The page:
As a result, China’s rhetoric does not match the reality on the ground. While the quantity of Chinese assistance was far from impressive, China often conflated its aid with sales. The equipment it sold was expensive and often defective. Recipients in the Netherlands, Spain, Canada and Turkey rejected Chinese-made testing kits and protective equipment as substandard. The head of Finland’s emergency supply agency was fired for spending millions of euros on defective Chinese facemasks. While China was very active publicizing its assistance to African countries, public attention in Africa was riveted on stories of widespread discrimination and even racism against African expatriates in southern China, triggering for the first time a large mobilization of African governments and diplomats protesting how their nationals are treated in China.


Ironically, China’s foreign-aid propaganda catered primarily to the domestic audience to push back against criticism about aggressive containment measures and silencing of early warnings about the outbreak. This acted as a constraint on the scale of Beijing’s aid and led to a tendency to frame China’s assistance in ways that highlight the benefit to China, perpetuating the perception that China’s assistance was targeted at furthering China’s strategic objectives and narrow national interests.


China’s diplomatic blunders are a manifestation of China’s insecurity. Although the coronavirus was rapidly contained thanks to strict confinement measures, the Chinese government was under pressure for more accountability and transparency. The Communist Party leadership faced a genuine crisis of governance at home for its initial cover-up and repression. Despite censorship, Chinese social media were filled with messages criticizing the government. Several liberals, such as Tsinghua University Professor Xu Zhangrun and political activist Xu Zhiyong, publicly denounced Xi’s power concentration.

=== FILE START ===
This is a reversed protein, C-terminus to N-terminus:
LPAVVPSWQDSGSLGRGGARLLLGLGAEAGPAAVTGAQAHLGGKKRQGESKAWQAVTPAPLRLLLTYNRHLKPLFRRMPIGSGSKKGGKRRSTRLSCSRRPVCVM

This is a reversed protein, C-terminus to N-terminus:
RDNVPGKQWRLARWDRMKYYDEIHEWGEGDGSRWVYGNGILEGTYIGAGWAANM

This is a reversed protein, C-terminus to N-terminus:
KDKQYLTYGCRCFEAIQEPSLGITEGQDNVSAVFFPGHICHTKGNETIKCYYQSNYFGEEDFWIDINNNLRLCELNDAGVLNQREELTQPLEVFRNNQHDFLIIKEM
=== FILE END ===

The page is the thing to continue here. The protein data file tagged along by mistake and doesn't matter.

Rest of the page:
In the meantime, some foreign organizations and governments even filed lawsuits demanding Chinese compensation for damages caused by the pandemic that began in China. Although it is unlikely that overseas legal initiatives will ever succeed, they made many people in China nervous. To divert attention, the Chinese government allowed its foreign ministry spokesperson to falsely claim that the US Army developed Covid-19 and used it against China. It soon had to back away from this reprehensible claim. These actions underscored the lack of confidence of a regime that saw itself as besieged, vulnerable and fragile. China’s propaganda offensive aimed to whitewash its initial missteps by depicting Beijing as a heroic leader in the global struggle against the pandemic.


China-US Rivalry in the G-Zero World


Although Trump failed to assert US global leadership, America is still far from a “Suez moment” — the British intervention in the 1956 Suez Canal crisis that marked the last gasp of an empire being replaced by the United States. The US at the time had surpassed the UK on every diplomatic, economic and military metric a generation before the Suez crisis. China’s rise is impressive, but China is far from dislodging the US in terms of per capita GDP, military and technological power.4


In the good old days, America would have teamed up with its allies and global institutions to manage the pandemic. But the US under Trump’s “America First” policy in effect abandoned its global leadership. While the US was short of medical supplies during the pandemic, the Trump administration increased tariffs on Chinese medical products before the pandemic. Higher prices on imported equipment resulted in lower purchases and depleted inventories, including medical supplies in advance of the crisis.